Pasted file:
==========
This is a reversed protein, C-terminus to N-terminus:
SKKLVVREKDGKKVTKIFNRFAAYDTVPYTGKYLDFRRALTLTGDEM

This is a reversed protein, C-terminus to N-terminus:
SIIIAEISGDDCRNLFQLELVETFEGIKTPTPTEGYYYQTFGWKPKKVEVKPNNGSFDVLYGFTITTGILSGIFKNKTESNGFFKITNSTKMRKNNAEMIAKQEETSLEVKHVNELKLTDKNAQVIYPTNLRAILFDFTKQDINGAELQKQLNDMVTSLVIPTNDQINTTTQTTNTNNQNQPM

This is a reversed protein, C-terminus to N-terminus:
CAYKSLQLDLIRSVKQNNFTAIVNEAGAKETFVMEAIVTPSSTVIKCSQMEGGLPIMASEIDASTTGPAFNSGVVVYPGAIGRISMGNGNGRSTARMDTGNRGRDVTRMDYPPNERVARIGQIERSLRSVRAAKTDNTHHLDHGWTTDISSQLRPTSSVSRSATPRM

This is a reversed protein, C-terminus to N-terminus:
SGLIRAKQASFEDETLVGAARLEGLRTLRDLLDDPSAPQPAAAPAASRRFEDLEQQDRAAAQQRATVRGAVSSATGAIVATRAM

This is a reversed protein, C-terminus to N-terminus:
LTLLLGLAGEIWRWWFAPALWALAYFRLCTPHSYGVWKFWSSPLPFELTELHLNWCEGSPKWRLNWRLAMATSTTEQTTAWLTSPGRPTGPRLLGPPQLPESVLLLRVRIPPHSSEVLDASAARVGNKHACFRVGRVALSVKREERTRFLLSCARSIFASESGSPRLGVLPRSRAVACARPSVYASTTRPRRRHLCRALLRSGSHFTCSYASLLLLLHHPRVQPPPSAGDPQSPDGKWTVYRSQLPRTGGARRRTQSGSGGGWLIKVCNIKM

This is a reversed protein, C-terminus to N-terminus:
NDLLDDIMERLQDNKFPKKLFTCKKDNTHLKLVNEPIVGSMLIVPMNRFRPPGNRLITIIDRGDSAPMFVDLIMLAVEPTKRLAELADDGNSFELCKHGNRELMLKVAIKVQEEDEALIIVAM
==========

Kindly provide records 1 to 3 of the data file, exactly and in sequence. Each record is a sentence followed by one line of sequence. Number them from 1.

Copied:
This is a reversed protein, C-terminus to N-terminus:
SKKLVVREKDGKKVTKIFNRFAAYDTVPYTGKYLDFRRALTLTGDEM

This is a reversed protein, C-terminus to N-terminus:
SIIIAEISGDDCRNLFQLELVETFEGIKTPTPTEGYYYQTFGWKPKKVEVKPNNGSFDVLYGFTITTGILSGIFKNKTESNGFFKITNSTKMRKNNAEMIAKQEETSLEVKHVNELKLTDKNAQVIYPTNLRAILFDFTKQDINGAELQKQLNDMVTSLVIPTNDQINTTTQTTNTNNQNQPM

This is a reversed protein, C-terminus to N-terminus:
CAYKSLQLDLIRSVKQNNFTAIVNEAGAKETFVMEAIVTPSSTVIKCSQMEGGLPIMASEIDASTTGPAFNSGVVVYPGAIGRISMGNGNGRSTARMDTGNRGRDVTRMDYPPNERVARIGQIERSLRSVRAAKTDNTHHLDHGWTTDISSQLRPTSSVSRSATPRM